Les pêcheurs de perles, in concert, Royal Opera, Covent Garden, October 2010Posted on 5 October 2010
Bizet wrote this opera when he was 24, during the summer of 1863 after returning to Paris from a three year stint in Rome. It was commissioned by Carvalho for the Théâtre Lyrique using as librettists Cormon and Carré, who had recently written Les pêcheurs de Catane (Catane, or Catania, being a coastal town in Sicily) for another French composer, Aimé Maillart. It’s reported that when they heard Bizet’s music they regretted not providing him with a better libretto, and it is indeed rather weak. The problem of how to bring the opera to a close was contentious, and when it was revived in Paris after Bizet’s death, the management loved the baritone/tenor duet, Au fond du temple saint, but didn’t like the ending in which the chief fisherman Zurga burns down the village so that the lovers can escape. They commissioned a different ending, and the loss of the original score tended to discourage productions of this opera. However this performance was based on Brad Cohen’s recent reconstruction of the original.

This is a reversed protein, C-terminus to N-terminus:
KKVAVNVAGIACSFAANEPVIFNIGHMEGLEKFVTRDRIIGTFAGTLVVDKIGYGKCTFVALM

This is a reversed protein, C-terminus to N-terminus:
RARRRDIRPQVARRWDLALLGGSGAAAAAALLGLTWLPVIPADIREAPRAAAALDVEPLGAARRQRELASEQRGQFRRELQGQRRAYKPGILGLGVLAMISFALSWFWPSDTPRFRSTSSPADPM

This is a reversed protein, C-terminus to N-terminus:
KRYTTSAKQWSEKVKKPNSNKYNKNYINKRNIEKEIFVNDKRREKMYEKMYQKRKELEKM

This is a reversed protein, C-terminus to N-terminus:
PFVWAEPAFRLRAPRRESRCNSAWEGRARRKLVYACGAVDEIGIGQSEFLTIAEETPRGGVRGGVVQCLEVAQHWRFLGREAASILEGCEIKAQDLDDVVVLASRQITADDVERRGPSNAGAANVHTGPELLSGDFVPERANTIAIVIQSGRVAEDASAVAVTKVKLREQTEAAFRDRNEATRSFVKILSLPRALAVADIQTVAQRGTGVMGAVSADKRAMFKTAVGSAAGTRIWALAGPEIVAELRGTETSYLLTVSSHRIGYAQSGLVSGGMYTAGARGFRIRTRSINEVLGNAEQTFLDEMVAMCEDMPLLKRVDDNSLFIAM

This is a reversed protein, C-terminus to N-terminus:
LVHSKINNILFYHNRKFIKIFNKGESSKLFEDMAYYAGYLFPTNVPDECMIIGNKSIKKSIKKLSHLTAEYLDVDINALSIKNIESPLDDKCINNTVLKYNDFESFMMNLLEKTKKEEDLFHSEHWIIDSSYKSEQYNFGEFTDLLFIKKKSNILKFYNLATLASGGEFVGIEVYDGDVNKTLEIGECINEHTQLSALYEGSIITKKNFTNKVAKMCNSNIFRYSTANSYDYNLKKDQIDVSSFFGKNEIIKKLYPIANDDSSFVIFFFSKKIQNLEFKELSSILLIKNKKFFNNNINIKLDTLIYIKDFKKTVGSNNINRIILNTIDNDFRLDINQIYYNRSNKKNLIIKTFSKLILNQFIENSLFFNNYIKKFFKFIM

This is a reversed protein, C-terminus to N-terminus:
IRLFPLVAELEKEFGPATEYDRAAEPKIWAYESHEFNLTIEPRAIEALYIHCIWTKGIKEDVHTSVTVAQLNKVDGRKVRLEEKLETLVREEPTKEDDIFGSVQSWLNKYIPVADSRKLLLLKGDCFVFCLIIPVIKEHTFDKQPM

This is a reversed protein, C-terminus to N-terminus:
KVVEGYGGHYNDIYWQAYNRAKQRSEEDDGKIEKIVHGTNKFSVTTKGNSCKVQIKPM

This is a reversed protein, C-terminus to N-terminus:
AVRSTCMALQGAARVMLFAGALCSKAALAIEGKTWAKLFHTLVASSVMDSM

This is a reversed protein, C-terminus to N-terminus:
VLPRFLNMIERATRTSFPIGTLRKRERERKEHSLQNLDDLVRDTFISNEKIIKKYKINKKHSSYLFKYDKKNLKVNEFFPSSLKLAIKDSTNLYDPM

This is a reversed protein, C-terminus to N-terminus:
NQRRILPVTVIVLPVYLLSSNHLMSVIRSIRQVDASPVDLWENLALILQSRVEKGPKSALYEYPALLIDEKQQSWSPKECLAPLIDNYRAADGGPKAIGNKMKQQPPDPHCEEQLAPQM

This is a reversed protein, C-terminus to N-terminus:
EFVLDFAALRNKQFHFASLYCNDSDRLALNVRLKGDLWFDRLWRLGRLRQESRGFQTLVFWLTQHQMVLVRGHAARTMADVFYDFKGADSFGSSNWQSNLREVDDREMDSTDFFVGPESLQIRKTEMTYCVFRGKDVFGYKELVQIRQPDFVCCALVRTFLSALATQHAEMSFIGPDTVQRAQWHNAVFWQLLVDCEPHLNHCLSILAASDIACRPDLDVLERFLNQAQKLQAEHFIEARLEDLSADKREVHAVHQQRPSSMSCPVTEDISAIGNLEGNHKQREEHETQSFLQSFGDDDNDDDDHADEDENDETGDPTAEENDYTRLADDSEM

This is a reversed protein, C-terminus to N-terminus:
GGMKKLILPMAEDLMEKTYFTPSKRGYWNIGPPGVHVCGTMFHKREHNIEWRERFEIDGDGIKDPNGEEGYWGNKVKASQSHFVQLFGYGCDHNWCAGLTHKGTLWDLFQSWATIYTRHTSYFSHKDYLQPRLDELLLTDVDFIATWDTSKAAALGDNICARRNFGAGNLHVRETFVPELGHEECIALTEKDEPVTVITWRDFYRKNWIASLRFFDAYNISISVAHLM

The music is much better than the libretto, and as Halévy wrote at the time, “After listening to the work seriously three times, I persist in finding in it the rarest of virtues”. So how was this concert performance at Covent Garden? Certainly Antonio Pappano gave a fine account of the score. He started gently, producing melodious sounds from the orchestra. Unfortunately the famous baritone/tenor duet in the early part of Act I, with Gerald Finley as Zurga and American tenor John Osborn as Nadir, failed to catch fire. It’s such a familiar piece of music that one is liable to expect too much, but I think the problem was partly that the evening took a while to warm up. The singers really only got into their stride after American soprano Nicole Cabell had entered as the priestess, with whom both Zurga and Nadir are in love. Her name Leïla was the original title of the opera, which was to be set in Mexico, but later changed to the more exotic location of Sri Lanka. Ms. Cabell won the Cardiff Singer of the World competition in 2005, and she sang beautifully here — she was the star of the evening, definitely a soprano to watch out for. Finley, Osborn and Cabell were well backed up by American bass Raymond Aceto as the high priest Nourabad, singing firmly and strongly.
As the evening warmed up we were treated to a very fine duet between Osborn and Cabell in Act II, a lovely soliloquy by Finley in Act III, and some strong singing from the chorus. I imagine the second and final night of this production on Thursday will be terrific throughout.